By Fabien Gaussorgues
Do you need to manufacture a plastic part in China? The first question is usually ‘what is the best material?’ comes before prototyping and before deciding on a manufacturer.
The most common plastics used in China are acrylic (PMMA), acetal (POM), nylon (PA66), polycarbonate (PC), acrylonitrile (ABS), thermoplastic (PET), polypropylene (PP), low density polyethylene (LDPE), and polyetheretherketone (PEEK).
There is usually no straightforward answer. Many criteria have to be considered, and a compromise often needs to be chosen.
The most common criteria clients mention are listed below:
- Resistance to wear
- Food or flame grade
- Melting temperature
To make this choice more complicated, it is possible to mix some materials — for example ABS/PC, or adding some fiber glass for a better fit to the final product.
There are also significant differences between Chinese “no name” raw material and branded offers coming from China (e.g. Chimei), Taiwan (e.g. Formosa), Germany (e.g. BASF, Bayer) and the USA (e.g. Dupont, Sabic).
When the performance is critical and is close to the limit of what the material can achieve, it is important to control its source and to identify the material origin. For example, for high precision, you might want a plastic with low shrinkage, and adding fiber will improve performance.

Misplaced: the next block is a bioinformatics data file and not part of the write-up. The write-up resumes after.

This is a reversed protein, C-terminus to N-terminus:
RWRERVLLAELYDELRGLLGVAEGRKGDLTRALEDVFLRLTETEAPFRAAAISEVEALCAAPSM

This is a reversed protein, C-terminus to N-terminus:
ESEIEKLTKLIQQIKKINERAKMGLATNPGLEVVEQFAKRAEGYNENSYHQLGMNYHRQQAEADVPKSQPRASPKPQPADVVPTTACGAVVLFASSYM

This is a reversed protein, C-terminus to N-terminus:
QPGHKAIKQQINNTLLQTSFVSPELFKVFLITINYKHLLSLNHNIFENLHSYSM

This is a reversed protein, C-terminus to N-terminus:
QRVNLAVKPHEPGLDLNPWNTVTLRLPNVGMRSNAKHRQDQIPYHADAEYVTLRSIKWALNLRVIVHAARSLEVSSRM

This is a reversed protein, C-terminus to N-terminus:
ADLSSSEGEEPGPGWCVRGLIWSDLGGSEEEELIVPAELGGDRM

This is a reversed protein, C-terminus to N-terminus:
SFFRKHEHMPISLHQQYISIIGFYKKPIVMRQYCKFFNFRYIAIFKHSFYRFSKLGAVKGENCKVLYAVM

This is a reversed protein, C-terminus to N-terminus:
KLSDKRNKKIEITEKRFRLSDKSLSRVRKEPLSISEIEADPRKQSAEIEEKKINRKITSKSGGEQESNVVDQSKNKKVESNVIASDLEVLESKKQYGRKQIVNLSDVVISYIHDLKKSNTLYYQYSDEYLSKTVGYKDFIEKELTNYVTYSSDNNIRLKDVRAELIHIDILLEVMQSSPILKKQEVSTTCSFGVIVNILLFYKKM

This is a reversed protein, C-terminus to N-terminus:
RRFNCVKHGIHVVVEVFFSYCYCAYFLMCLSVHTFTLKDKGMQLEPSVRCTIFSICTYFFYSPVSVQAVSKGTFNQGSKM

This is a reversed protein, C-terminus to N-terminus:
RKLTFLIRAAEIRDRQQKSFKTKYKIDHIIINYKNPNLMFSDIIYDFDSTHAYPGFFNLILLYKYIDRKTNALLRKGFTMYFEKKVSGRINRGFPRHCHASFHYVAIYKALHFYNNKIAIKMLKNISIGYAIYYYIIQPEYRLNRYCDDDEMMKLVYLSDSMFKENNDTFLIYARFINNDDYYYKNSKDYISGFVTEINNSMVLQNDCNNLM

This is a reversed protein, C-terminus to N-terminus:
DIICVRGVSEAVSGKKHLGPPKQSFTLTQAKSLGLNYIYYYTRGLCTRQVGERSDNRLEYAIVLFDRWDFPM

There are two more reasons for controlling the source:
- You need to ensure the plastic is the same from one batch to the other.
- The tolerance for changes is low when a mold is involved. Most of the time, changing the material will mean changing the mold and scrapping the old one! Material selection and expected performances should be part of the product specification before deciding on a manufacturer.
There are many resources available online to help the user find the right raw material. However, it is also important to rely on the manufacturer’s experience (assuming you have found a manufacturing partner you can trust). They can suggest solutions you might not have thought of.
What else? Sometimes, you might simply want to reuse the same plastic as an existing product with similar performance requirements. How to ‘reverse engineering’ it and discover what plastic they used? The solution is to burn it!!!
Most plastics have different behaviors, and product families can be identified this way. See more details here if you are curious.
This method can also confirm if your supplier used the right type of plastic. The temptation to save on purchasing costs is very high, especially if they think you will not pay for expensive laboratory tests.
We listed a few other simple tests that can be carried out to check a plastic’s flexibility here.
Here are some useful online resources regarding the choice of the right polymer for injection molding:
- Shortlist of main plastics, and main selection criteria
- Database of material properties — a huge database to find what plastic will be a good fit for your project